Self-Actualization Trends in the Digital World
20 November 2003
by Michael Mah, Senior Consultant, Cutter Consortium
A million downloads in three days. That’s how many people grabbed a copy of Apple’s iTunes for Windows software right after it was released. I confess, I’m one of those million.
But when iTunes first came out, it wasn’t a big deal to me. I’d already played with other music jukeboxes on the PC, and while the idea was a cute novelty, it hadn’t stuck. My idea of music wasn’t about listening to pop songs on a tinny set of built-in laptop speakers. But I got intrigued when my friend (I’ll call him “Digital-Doc”) showed me his new shiny iPod. “10,000 songs in your pocket, just like the ad in Wired magazine,” he said.
Digital-Doc delivers babies — he’s been doing it for about 30 years. Our daughters are 6th grade classmates and team members in state-level competitive gymnastics. Digi-Doc blows me away. He’s one of those early adopters of technology: iPod, TiVo, 5 megapixel photography — you name it. An old-fashioned baby doctor at the digital cutting edge. If I want to know more about the latest rage, I ask Digi-Doc. When he’s found something cool, he shares it with an exuberance that often lifts his voice up an octave.
Me — I’m a think-tank technologist and software management consultant, but strangely enough I have an alter-ego named “Analog Man.” Analog Man listens to vinyl records on a tube amplifier. My kids call them “big black CDs.” If you can believe it, my turntable costs more than my laptop. I also still take pictures on film using my 1978 Nikon, bought with precious savings from a job as a high school courier in New York City at $2.10 an hour. (By the way, when the tubes are warmed up on my stereo, it’s virtual reality — my music room is like the Star Trek holo-deck, transporting your soul to the center of Carnegie Hall. Nice as digital music is, you can’t get that analog and tube feeling from little computer speakers, and I routinely make people’s jaws drop since most have never had the tube/analog experience.)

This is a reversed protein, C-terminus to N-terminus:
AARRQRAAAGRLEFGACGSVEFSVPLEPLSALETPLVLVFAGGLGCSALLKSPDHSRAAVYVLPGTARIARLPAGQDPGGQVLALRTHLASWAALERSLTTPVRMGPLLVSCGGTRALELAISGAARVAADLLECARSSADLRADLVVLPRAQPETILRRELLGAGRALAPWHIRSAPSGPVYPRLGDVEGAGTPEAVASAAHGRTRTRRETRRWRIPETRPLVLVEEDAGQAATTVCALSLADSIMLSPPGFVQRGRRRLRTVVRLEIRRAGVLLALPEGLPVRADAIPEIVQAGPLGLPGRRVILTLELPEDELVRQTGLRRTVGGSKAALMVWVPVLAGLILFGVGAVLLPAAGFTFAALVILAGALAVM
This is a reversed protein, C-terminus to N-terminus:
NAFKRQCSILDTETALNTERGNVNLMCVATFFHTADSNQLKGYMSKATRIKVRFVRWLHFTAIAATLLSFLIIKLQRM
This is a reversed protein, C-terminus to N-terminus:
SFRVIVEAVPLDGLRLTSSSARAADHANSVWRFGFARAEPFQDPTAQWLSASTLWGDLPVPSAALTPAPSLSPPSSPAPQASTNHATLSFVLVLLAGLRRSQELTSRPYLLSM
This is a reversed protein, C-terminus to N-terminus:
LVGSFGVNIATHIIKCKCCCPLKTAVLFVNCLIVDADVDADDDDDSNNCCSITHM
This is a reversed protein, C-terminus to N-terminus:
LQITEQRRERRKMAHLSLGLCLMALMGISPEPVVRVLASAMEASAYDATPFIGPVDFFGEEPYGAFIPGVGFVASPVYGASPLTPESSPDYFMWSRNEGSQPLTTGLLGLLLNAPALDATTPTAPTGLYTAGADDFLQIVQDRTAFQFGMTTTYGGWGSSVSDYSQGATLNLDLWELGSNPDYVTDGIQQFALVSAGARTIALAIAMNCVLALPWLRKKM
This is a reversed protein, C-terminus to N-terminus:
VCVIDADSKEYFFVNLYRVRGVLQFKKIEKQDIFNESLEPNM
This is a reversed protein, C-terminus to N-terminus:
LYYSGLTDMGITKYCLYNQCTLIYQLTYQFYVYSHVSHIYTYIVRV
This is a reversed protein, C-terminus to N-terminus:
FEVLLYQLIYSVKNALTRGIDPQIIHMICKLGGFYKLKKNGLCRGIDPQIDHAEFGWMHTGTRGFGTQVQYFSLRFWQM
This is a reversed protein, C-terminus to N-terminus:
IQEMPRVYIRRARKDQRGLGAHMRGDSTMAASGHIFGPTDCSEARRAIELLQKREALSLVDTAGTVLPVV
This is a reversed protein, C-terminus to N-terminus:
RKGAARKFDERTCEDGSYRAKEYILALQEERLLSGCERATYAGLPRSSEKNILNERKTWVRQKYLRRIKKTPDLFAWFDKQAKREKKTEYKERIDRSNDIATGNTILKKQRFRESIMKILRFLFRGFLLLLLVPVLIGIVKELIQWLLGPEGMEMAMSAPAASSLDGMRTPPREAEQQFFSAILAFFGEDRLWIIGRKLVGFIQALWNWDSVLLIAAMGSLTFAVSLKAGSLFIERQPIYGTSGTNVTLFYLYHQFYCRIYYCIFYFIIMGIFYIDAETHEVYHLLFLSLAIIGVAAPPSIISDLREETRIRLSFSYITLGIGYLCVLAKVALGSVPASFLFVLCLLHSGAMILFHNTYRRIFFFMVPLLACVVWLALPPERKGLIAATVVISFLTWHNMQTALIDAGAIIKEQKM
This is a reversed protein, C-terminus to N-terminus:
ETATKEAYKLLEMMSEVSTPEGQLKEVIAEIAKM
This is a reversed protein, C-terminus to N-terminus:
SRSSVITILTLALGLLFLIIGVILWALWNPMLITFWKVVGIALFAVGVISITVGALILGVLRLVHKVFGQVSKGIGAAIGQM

Analog Man is an inverted mirror image of Digi-Doc. For Apple to have snagged me on an iPod download means that the last cow has come into the barn. But 10,000 songs on vintage vinyl records would require a U-Haul truck, while Digi-Doc happily hums away using earbuds attached to 40 gigs in his pocket. So I jumped in, got hooked, and entered a world of digital personalization.
Installing iTunes took about a minute and 48 seconds. After downloading, I imported a CD of Christmas and Hanukah music on which my daughter Tara is featured singing on several tracks. (One is an a cappella solo of “Ave Maria” in Italian — the Andrea Bocelli version.) The CD was produced by a gifted schoolteacher named Dana Martens and a remarkable musician here in the Berkshires in Massachusetts named Mark Kelso. Dana and Mark recorded a children’s school chorus in an old country church. It’s a hot seller that began as a fundraiser when their school faced a financial crunch from the recession. (Money raised helps minimize tuition increases and offsets costs of the annual school play.) Last year, shortly after the last song was recorded in the church, Mark finished the final mix in his studio, digitally. A couple of weeks later the children performed the songs by candlelight at a holiday celebration in a beautifully restored Shaker building, where the CDs were sold at the door.
Some of our friends had never heard Tara sing Ave Maria. So last night I clicked and dragged the song to the desktop and e-mailed it to them. Tara’s voice comes alive with one click. If they want to buy the CD, it’s available with another click. It’s also for sale at the checkout counter at Bartlett’s Apple Orchard and the Lenox Bookstore in the Berkshires. The Lenox Bookstore is a small family owned place near the Tanglewood Music Center. After a concert you can get CDs of Yo-Yo Ma and the Boston Symphony Orchestra there on a shelf next to the Mountain Road School CD.
This is personalization. Andy Grove, the Chairman of Intel, described this new world in a recent interview on the subject. Commenting on innovation and the future of technology, he said that we are at the cusp of endless possibilities on how people will live and work in the years to come. He says, “Anything digital is borderless. You can not put obstacles in the way of digital technology flowing everywhere. Everything that has an information element can be digital, increasingly inexpensively.”